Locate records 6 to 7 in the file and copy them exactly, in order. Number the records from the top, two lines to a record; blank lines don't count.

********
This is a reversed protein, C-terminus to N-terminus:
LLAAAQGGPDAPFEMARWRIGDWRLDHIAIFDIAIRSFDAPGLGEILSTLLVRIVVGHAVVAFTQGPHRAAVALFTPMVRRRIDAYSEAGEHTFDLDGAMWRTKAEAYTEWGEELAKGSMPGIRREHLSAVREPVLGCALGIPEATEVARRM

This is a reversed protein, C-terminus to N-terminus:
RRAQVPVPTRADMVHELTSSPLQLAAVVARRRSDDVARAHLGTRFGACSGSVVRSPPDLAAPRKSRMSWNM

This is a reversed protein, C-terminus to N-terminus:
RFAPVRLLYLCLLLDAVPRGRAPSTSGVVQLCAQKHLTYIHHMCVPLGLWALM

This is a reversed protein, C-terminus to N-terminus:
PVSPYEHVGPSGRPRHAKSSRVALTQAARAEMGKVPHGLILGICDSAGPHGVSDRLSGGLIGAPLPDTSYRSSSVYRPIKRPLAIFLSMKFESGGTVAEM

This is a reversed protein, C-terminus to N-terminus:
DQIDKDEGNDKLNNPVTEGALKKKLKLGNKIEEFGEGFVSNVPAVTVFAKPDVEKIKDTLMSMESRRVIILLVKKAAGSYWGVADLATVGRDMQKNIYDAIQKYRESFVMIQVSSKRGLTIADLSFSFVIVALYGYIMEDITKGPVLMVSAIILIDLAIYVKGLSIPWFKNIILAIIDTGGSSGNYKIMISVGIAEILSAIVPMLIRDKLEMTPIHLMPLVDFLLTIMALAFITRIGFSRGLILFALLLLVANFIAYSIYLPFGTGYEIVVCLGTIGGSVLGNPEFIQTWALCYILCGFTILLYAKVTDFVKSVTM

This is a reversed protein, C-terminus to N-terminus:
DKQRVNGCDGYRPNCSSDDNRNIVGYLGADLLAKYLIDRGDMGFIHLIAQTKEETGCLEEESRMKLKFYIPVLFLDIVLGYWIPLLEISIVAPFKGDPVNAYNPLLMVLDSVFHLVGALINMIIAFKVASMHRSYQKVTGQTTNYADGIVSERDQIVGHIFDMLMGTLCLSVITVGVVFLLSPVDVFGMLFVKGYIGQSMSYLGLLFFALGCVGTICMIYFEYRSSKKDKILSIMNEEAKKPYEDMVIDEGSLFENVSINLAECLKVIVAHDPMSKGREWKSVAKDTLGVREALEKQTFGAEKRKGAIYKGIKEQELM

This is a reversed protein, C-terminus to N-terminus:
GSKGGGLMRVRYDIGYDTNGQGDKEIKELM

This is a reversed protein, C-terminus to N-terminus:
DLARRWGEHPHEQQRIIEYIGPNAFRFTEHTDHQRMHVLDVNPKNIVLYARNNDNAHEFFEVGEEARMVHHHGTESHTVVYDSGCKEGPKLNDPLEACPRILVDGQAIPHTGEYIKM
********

This is a reversed protein, C-terminus to N-terminus:
DKQRVNGCDGYRPNCSSDDNRNIVGYLGADLLAKYLIDRGDMGFIHLIAQTKEETGCLEEESRMKLKFYIPVLFLDIVLGYWIPLLEISIVAPFKGDPVNAYNPLLMVLDSVFHLVGALINMIIAFKVASMHRSYQKVTGQTTNYADGIVSERDQIVGHIFDMLMGTLCLSVITVGVVFLLSPVDVFGMLFVKGYIGQSMSYLGLLFFALGCVGTICMIYFEYRSSKKDKILSIMNEEAKKPYEDMVIDEGSLFENVSINLAECLKVIVAHDPMSKGREWKSVAKDTLGVREALEKQTFGAEKRKGAIYKGIKEQELM

This is a reversed protein, C-terminus to N-terminus:
GSKGGGLMRVRYDIGYDTNGQGDKEIKELM